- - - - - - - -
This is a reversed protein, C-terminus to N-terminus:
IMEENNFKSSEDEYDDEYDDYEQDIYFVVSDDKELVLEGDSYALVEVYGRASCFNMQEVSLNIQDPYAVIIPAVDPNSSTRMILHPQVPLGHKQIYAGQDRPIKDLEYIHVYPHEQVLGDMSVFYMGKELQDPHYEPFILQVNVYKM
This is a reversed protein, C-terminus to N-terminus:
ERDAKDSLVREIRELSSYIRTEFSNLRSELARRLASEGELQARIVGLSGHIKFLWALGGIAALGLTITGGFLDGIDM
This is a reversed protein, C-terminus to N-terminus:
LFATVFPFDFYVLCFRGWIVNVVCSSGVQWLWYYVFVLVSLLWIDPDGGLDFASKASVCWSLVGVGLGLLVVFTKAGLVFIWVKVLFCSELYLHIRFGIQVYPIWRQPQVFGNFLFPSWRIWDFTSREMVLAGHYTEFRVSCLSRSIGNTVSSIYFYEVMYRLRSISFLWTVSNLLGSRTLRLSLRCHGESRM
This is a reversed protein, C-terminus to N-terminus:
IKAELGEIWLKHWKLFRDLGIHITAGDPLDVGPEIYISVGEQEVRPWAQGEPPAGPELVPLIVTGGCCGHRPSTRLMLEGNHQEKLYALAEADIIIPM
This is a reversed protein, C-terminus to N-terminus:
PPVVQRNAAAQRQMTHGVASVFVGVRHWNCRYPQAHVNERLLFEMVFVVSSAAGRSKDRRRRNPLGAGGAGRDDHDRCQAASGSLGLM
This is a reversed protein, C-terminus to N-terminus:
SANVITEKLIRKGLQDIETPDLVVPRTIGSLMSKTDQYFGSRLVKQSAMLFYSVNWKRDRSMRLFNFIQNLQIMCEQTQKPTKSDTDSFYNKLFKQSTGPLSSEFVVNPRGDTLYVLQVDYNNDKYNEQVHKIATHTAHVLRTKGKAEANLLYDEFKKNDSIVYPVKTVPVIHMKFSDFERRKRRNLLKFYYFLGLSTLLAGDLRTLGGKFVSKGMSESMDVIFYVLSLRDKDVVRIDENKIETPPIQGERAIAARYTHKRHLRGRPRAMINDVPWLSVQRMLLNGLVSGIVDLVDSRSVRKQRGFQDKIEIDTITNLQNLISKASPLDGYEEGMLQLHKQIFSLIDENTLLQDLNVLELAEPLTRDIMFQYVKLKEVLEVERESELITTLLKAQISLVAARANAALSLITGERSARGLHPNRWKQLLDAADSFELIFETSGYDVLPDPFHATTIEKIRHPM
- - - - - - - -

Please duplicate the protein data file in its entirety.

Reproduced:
This is a reversed protein, C-terminus to N-terminus:
IMEENNFKSSEDEYDDEYDDYEQDIYFVVSDDKELVLEGDSYALVEVYGRASCFNMQEVSLNIQDPYAVIIPAVDPNSSTRMILHPQVPLGHKQIYAGQDRPIKDLEYIHVYPHEQVLGDMSVFYMGKELQDPHYEPFILQVNVYKM
This is a reversed protein, C-terminus to N-terminus:
ERDAKDSLVREIRELSSYIRTEFSNLRSELARRLASEGELQARIVGLSGHIKFLWALGGIAALGLTITGGFLDGIDM
This is a reversed protein, C-terminus to N-terminus:
LFATVFPFDFYVLCFRGWIVNVVCSSGVQWLWYYVFVLVSLLWIDPDGGLDFASKASVCWSLVGVGLGLLVVFTKAGLVFIWVKVLFCSELYLHIRFGIQVYPIWRQPQVFGNFLFPSWRIWDFTSREMVLAGHYTEFRVSCLSRSIGNTVSSIYFYEVMYRLRSISFLWTVSNLLGSRTLRLSLRCHGESRM
This is a reversed protein, C-terminus to N-terminus:
IKAELGEIWLKHWKLFRDLGIHITAGDPLDVGPEIYISVGEQEVRPWAQGEPPAGPELVPLIVTGGCCGHRPSTRLMLEGNHQEKLYALAEADIIIPM
This is a reversed protein, C-terminus to N-terminus:
PPVVQRNAAAQRQMTHGVASVFVGVRHWNCRYPQAHVNERLLFEMVFVVSSAAGRSKDRRRRNPLGAGGAGRDDHDRCQAASGSLGLM
This is a reversed protein, C-terminus to N-terminus:
SANVITEKLIRKGLQDIETPDLVVPRTIGSLMSKTDQYFGSRLVKQSAMLFYSVNWKRDRSMRLFNFIQNLQIMCEQTQKPTKSDTDSFYNKLFKQSTGPLSSEFVVNPRGDTLYVLQVDYNNDKYNEQVHKIATHTAHVLRTKGKAEANLLYDEFKKNDSIVYPVKTVPVIHMKFSDFERRKRRNLLKFYYFLGLSTLLAGDLRTLGGKFVSKGMSESMDVIFYVLSLRDKDVVRIDENKIETPPIQGERAIAARYTHKRHLRGRPRAMINDVPWLSVQRMLLNGLVSGIVDLVDSRSVRKQRGFQDKIEIDTITNLQNLISKASPLDGYEEGMLQLHKQIFSLIDENTLLQDLNVLELAEPLTRDIMFQYVKLKEVLEVERESELITTLLKAQISLVAARANAALSLITGERSARGLHPNRWKQLLDAADSFELIFETSGYDVLPDPFHATTIEKIRHPM